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Austin Heine

Austin Heine (right) and Ethan Campbell are both members of the State College Chapter at North Carolina State University.

About Austin

Hometown: Fayetteville, N.C.
Hometown Chapters: Sandhills Chapter in Fayetteville and State College Chapter in Raleigh
Background: In 2009, Austin received a $250 scholarship from the Sandhills Chapter. He is now a sophomore at North Carolina State University, pursuing a double major in forest management and wildlife management. When not at college, Austin lives in Fayetteville with his parents, Jim and Barbara, and sister Morgan.

Q&A with Austin Heine

This college student has remained an active NWTF member away at college, as well as at home. He runs a mean coffee straw, too.

NWTF: Austin, who do you credit with helping to develop your love for the outdoors?

Austin Heine: My dad, Jim — he started taking me deer hunting when I was 3 and turkey hunting when I was 6 or 7 years old. And he's had me fishing with him since I could walk. He has kept me involved in the outdoors, which has been a good way for us to remain close.

NWTF: How did your dad's decision to get you outdoors at such an early age help you later on?

AH: Being outdoors kept me out of trouble and doing the right thing. As long as I was hunting or fishing, my parents knew I wasn't doing anything wrong. I've noticed that when children are introduced to the outdoors at an early age, they have a much stronger passion for it and are much more dedicated to it.

NWTF: What's your favorite part about turkey hunting?

AH: I really like hearing turkeys gobble early in the morning, when they're real close. It just kind of wakes you up.

When we hunt, we let the smaller birds walk most of the time and won't shoot one unless it is really big. And that's fine with me. I don't have to shoot one. As long as I can get one in close and gobbling, I'm having fun.

NWTF: We hear you have a pretty unusual method of turkey calling.

AH: Who told you about that? (laughs) Yeah, I call using a coffee straw.

It started when I was younger, and my dad and I were hunting with Jim Casada. Jim was messing around with a straw, just sort of trying to call with it, because he thought it could work. After that, I really got into it. And for about a year and a half, I nearly drove my parents crazy. (laughs) Then I got good at it, so I tried using it when I was hunting. Now I use the straw as my primary calling method. In my experience, I have found that gobblers like the sound of the call from a straw even more than the sound made with traditional calling methods. I've probably called in more than 15 gobblers using a coffee straw. It's pretty fun to watch.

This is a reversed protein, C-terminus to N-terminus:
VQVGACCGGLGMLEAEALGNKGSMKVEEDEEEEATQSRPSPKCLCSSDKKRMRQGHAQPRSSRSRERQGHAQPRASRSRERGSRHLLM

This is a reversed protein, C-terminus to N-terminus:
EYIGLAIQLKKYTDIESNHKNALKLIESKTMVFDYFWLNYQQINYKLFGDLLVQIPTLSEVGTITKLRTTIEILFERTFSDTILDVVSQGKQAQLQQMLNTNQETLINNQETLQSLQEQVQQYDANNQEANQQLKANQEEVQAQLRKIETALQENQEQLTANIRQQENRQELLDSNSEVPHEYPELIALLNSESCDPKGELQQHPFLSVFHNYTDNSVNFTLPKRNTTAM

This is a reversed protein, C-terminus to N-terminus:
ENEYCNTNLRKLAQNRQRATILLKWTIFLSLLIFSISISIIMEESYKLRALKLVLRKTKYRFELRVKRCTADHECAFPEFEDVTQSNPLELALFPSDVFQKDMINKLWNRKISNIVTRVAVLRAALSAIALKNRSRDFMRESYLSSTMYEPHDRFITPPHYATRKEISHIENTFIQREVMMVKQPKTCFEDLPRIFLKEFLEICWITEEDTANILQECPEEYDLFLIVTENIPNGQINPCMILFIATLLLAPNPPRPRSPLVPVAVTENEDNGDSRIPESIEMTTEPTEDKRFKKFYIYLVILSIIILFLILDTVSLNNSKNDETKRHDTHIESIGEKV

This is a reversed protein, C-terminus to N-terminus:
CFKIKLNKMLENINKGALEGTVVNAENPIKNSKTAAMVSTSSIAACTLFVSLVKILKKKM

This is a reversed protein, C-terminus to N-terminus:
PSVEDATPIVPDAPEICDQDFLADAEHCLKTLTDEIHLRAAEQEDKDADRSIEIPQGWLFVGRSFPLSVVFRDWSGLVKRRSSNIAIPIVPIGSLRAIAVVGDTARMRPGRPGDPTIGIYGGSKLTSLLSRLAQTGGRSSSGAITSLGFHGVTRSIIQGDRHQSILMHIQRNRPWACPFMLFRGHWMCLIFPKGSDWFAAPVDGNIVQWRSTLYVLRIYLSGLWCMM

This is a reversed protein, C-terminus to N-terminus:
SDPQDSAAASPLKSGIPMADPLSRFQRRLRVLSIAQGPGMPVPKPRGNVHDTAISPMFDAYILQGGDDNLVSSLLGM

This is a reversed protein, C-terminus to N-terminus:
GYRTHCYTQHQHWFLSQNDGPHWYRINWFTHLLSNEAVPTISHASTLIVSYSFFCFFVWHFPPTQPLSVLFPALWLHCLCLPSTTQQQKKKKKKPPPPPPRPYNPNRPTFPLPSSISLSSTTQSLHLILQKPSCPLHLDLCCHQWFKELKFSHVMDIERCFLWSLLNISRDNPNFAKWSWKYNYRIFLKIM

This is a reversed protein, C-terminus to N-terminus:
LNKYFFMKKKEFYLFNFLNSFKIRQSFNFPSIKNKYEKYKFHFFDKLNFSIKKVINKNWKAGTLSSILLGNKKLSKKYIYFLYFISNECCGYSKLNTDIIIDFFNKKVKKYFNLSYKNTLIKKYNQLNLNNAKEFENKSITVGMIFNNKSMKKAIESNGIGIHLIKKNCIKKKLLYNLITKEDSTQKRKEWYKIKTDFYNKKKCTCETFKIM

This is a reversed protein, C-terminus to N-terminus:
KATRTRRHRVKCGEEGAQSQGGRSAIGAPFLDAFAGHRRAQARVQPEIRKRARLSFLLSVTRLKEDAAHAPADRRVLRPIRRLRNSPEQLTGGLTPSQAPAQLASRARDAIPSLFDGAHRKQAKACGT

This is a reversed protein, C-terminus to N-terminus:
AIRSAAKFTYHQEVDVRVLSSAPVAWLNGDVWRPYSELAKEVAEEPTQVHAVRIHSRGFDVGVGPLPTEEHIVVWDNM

NWTF: Tell us about your involvement with the NWTF.

AH: I was just elected the secretary for the State College Chapter at North Carolina State University for the upcoming year. I am excited to help steer our chapter in the right direction and hope to serve as the chapter president one day. The State College Chapter has only been around for five years, so I want to make sure that it stays around and keeps growing. We host a banquet every year, and this year, we plan to host a Wheelin' Sportsmen event and participate in the Turkey Hunters Care program.

NWTF: What makes the State College Chapter special?

AH: There are few college NWTF chapters out there. All our members are currently college students, and most belong to another NWTF chapter in their hometowns too. The best way to describe our chapter is that it is really like a club. Having this NWTF chapter at my school has helped me make friends my age who also like to turkey hunt. We all have the same interests and get along really well. It's a great group of people to hang out with. On the opening day of turkey season, we all text each other to see who got a bird.

NWTF: Why do you think it is important to support the NWTF?

AH: When you get involved with the NWTF, you see how active it is, and how good it has been for conservation. The NWTF has helped the turkey population grow in so many areas that had little or no birds before. You can actually see the success from the work it does. Whether relocating turkeys, providing scholarships, hosting outreach events or providing turkeys to those in need through the Turkey Hunters Care program, the NWTF helps people and makes a positive impact on communities. — Melanie Swearingen